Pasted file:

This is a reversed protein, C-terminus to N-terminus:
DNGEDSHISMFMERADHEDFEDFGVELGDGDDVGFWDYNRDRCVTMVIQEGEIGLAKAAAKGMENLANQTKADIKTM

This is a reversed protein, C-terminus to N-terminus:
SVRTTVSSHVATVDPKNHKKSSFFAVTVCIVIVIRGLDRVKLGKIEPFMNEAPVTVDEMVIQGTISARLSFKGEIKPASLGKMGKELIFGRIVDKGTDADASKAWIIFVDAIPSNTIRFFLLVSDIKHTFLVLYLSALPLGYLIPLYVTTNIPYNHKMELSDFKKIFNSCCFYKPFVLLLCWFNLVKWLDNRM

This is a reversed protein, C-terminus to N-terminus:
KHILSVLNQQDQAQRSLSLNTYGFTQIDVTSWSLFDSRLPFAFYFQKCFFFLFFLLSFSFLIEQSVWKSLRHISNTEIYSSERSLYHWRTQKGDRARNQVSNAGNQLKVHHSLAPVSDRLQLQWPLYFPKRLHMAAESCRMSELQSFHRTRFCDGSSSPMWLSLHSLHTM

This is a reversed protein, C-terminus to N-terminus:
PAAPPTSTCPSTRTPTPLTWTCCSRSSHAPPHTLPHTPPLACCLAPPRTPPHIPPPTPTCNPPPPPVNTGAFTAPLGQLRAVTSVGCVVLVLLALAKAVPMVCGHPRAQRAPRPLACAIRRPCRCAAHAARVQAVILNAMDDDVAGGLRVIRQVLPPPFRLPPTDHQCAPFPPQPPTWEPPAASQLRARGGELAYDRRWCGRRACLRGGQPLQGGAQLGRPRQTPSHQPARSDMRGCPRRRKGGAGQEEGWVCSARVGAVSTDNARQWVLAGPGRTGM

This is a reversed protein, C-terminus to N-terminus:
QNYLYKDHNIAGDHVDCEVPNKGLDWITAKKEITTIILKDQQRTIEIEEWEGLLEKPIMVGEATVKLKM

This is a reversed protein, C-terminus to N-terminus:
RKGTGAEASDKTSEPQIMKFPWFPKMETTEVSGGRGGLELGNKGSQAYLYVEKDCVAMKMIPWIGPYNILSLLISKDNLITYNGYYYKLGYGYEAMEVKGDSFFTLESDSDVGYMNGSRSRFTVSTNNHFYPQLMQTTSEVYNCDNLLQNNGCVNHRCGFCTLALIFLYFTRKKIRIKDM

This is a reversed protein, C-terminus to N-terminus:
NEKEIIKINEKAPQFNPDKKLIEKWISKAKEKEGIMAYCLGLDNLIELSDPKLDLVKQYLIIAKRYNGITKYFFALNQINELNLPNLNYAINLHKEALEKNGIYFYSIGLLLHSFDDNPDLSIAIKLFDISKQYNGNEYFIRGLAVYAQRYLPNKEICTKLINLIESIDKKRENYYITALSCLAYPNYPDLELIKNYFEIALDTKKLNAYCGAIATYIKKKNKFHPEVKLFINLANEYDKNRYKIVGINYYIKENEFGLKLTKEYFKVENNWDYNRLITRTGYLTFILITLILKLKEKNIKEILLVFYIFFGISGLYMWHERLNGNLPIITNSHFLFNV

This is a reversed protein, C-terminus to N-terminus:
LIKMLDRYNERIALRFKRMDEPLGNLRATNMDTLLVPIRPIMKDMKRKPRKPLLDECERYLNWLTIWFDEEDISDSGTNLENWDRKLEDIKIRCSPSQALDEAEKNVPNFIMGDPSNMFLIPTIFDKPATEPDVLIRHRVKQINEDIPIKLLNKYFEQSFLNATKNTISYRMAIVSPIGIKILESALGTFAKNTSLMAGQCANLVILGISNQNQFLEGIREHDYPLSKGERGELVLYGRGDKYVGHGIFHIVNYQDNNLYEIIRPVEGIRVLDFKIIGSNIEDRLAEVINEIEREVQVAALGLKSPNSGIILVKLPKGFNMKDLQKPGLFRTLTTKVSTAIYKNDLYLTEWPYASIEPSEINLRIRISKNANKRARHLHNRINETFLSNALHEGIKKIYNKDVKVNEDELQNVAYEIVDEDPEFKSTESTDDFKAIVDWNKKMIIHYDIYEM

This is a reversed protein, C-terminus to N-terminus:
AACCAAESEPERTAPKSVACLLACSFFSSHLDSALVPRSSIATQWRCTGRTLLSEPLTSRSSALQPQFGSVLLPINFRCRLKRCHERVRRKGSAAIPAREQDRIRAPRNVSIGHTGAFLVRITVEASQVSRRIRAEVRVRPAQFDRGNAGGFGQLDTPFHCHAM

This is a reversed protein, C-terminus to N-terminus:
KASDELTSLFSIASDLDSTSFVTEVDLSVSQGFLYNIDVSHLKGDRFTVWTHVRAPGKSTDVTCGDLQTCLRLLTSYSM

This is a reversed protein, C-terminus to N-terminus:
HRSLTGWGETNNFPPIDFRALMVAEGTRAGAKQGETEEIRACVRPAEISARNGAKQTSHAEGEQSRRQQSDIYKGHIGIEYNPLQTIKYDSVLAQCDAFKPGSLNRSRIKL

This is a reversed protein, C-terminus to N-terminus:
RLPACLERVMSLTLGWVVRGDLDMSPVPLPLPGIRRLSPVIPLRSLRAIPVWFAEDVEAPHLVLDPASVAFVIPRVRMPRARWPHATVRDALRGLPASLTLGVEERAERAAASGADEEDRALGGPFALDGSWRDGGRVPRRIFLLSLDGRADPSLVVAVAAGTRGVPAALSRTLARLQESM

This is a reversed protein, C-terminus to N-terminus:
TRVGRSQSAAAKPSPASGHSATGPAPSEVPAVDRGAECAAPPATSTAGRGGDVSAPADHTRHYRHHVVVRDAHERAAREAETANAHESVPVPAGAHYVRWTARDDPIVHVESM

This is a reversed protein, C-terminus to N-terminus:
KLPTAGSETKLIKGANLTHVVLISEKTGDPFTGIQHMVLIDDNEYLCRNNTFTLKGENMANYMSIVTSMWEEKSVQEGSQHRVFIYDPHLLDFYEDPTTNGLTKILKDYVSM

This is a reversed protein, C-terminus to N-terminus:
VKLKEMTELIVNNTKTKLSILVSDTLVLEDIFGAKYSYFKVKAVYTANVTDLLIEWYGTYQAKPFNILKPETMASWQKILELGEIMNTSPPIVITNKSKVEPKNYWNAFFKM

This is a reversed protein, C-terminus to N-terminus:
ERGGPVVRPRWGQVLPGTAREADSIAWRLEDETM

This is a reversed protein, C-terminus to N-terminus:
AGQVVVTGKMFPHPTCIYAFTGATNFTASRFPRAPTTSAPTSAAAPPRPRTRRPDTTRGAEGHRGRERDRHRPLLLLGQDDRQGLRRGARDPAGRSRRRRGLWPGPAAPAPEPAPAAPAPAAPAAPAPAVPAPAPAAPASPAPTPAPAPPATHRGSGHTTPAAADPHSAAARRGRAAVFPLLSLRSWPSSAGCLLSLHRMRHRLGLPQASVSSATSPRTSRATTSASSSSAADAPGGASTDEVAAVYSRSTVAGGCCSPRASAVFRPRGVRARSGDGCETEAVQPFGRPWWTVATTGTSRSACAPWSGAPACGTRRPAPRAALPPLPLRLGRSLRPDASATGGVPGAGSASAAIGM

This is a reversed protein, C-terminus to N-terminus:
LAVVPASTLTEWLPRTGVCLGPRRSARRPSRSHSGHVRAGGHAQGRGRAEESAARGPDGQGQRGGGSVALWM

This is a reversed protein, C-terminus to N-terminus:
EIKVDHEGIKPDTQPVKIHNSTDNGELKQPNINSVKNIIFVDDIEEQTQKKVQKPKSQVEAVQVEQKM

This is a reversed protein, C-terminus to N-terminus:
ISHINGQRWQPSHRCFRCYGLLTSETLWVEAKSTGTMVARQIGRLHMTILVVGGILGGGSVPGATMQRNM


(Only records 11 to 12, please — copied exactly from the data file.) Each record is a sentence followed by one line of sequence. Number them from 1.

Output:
This is a reversed protein, C-terminus to N-terminus:
HRSLTGWGETNNFPPIDFRALMVAEGTRAGAKQGETEEIRACVRPAEISARNGAKQTSHAEGEQSRRQQSDIYKGHIGIEYNPLQTIKYDSVLAQCDAFKPGSLNRSRIKL

This is a reversed protein, C-terminus to N-terminus:
RLPACLERVMSLTLGWVVRGDLDMSPVPLPLPGIRRLSPVIPLRSLRAIPVWFAEDVEAPHLVLDPASVAFVIPRVRMPRARWPHATVRDALRGLPASLTLGVEERAERAAASGADEEDRALGGPFALDGSWRDGGRVPRRIFLLSLDGRADPSLVVAVAAGTRGVPAALSRTLARLQESM